Vaccines

Health care worker taking a patient's blood pressure in a clinic

Should I Take the COVID Vaccine as a Minority?

Anita Pandit, MS ’16

How are managing mental health and receiving a COVID vaccine similar? They both require minorities to have some level of trust in health sciences and the people administering their health care. Alum Anita Pandit walks us through the good and the bad reasons not getting a vaccine—and why she will be getting one. Read more

A doctor consults with mother and children about HIV/AIDS at Pepo La Tumaini Jangwani, HIV/AIDS Community Rehabilitation Program, Orphanage and Clinic. Nairobi, Kenya, Africa

The Future of Universal Health Coverage in Africa

Utibe Effiong, MPH ’14, Fejiro Nwoko, and Uju Okeke

While COVID stretches already stretched health care systems across Africa, the future of Africa’s health care insurance systems is full of opportunity, promising improved coverage and creative care delivery across all sectors of society. Read more

Microscopic image of the poliovirus

What the Polio Epidemic Can Teach Us about Vaccine Hesitancy

Samantha Kasselman, Ryan Olivier, Hadley Wallace, Claire Gleason, and Kerry Lindquist

Well before the COVID-19 pandemic, vaccine hesitancy resulted in lower immunization coverage for many vaccine-preventable diseases. Vaccine hesitancy around one of those diseases—polio—can shed light on the challenges we now face with the COVID-19 vaccine. Read more

Graphic showing Benefit–Risk Analysis of Health Benefits versus Excess Risk of SARS-CoV-2 Infection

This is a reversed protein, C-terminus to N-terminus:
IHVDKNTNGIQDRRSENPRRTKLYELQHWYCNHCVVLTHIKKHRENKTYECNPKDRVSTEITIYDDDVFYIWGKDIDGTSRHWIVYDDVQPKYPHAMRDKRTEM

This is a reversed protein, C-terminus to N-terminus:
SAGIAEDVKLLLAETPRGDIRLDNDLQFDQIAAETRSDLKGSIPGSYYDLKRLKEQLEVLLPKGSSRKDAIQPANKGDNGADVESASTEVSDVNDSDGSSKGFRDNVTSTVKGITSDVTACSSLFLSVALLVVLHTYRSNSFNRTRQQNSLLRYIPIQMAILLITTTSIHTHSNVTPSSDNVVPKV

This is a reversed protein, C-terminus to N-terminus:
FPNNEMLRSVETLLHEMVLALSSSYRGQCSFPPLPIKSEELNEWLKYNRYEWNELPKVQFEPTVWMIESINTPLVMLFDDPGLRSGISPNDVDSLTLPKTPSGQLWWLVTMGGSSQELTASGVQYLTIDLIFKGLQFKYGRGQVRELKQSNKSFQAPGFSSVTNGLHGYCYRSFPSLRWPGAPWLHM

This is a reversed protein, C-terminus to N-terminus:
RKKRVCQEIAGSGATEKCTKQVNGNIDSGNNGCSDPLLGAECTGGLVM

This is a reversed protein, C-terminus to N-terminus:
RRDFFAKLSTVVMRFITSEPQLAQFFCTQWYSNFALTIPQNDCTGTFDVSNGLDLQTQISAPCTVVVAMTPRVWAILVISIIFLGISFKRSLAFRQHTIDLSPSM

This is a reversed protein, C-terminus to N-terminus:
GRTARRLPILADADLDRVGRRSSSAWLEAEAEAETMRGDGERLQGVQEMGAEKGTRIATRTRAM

Outbreaks Inevitable as Childhood Vaccination Rates Decrease

Sarah Javaid and Giovanna Buttazzoni

COVID-19 poses unique challenges to vaccination programs, with children around the world going unvaccinated for a variety of reasons. To prevent childhood deaths and disease spread due to decreased vaccination coverage, immunization programs must continue during the pandemic. Read more

Public health researcher interviews a municipal health officer in the Philippines

It's Time to Rethink Capacity Building in Global Health Work

K. Rivet Amico

Capacity building is a ubiquitous phrase in grant applications, communications, and guidelines for many global health initiatives. Too often the phrase connotes an assumption that “established” US partners build knowledge or practice in “less-resourced” communities. What language can we use to more honestly recognize the value and contributions of all collaborators? Read more